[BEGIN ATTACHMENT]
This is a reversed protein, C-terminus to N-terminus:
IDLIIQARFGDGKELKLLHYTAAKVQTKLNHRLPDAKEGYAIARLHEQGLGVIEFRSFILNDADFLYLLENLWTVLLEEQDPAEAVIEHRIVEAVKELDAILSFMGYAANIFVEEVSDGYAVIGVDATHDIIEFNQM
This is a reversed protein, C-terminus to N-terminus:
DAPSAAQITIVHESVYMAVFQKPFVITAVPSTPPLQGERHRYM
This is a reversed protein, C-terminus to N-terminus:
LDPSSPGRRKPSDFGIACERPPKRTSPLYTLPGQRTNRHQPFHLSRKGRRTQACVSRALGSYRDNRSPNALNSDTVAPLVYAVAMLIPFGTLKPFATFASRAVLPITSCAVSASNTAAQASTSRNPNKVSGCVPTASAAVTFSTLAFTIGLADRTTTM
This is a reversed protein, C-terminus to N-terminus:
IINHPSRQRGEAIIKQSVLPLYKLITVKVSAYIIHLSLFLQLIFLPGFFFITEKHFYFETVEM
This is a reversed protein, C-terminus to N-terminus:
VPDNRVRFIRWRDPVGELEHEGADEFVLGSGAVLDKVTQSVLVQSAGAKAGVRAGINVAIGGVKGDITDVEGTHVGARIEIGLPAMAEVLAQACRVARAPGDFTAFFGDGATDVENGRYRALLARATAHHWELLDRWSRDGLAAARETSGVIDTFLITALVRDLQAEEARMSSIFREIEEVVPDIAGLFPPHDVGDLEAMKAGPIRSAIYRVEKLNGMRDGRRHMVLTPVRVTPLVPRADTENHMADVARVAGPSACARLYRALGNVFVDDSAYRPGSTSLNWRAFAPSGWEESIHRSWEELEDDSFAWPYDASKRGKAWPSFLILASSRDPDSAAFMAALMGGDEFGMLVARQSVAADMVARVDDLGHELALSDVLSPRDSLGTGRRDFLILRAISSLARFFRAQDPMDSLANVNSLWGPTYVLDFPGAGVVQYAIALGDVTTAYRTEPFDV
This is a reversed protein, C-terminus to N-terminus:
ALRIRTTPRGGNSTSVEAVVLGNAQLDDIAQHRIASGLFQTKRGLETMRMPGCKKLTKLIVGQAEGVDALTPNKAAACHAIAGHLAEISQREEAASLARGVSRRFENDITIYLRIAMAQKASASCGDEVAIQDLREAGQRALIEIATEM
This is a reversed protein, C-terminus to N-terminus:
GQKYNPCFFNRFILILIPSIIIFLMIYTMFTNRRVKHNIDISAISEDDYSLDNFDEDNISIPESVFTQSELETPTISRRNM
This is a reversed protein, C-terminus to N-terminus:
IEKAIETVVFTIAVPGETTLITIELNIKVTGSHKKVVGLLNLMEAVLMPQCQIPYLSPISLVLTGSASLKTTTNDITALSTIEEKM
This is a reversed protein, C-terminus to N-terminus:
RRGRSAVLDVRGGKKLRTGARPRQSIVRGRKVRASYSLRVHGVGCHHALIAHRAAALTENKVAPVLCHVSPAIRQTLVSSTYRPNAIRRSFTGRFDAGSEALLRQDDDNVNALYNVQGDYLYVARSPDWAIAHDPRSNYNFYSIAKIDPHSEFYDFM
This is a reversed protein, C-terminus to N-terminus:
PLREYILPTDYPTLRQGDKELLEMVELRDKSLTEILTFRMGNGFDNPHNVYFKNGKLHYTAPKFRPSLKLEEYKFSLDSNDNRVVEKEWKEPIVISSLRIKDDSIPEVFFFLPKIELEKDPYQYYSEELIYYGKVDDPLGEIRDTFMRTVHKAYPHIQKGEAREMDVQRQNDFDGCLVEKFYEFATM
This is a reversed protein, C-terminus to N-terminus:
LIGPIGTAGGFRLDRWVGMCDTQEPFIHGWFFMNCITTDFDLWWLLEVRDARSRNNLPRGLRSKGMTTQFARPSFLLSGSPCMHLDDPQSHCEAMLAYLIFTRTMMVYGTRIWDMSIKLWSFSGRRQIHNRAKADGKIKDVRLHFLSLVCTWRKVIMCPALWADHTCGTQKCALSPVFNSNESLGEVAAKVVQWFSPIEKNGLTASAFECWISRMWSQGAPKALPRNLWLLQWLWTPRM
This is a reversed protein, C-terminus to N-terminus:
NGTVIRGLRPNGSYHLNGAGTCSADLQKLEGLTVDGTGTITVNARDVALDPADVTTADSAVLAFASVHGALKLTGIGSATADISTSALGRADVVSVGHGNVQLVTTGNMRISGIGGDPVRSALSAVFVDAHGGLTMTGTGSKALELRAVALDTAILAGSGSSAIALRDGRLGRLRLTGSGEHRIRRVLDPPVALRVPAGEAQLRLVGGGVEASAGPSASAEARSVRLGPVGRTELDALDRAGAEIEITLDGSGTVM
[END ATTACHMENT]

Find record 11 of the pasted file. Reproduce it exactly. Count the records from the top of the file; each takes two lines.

This is a reversed protein, C-terminus to N-terminus:
LIGPIGTAGGFRLDRWVGMCDTQEPFIHGWFFMNCITTDFDLWWLLEVRDARSRNNLPRGLRSKGMTTQFARPSFLLSGSPCMHLDDPQSHCEAMLAYLIFTRTMMVYGTRIWDMSIKLWSFSGRRQIHNRAKADGKIKDVRLHFLSLVCTWRKVIMCPALWADHTCGTQKCALSPVFNSNESLGEVAAKVVQWFSPIEKNGLTASAFECWISRMWSQGAPKALPRNLWLLQWLWTPRM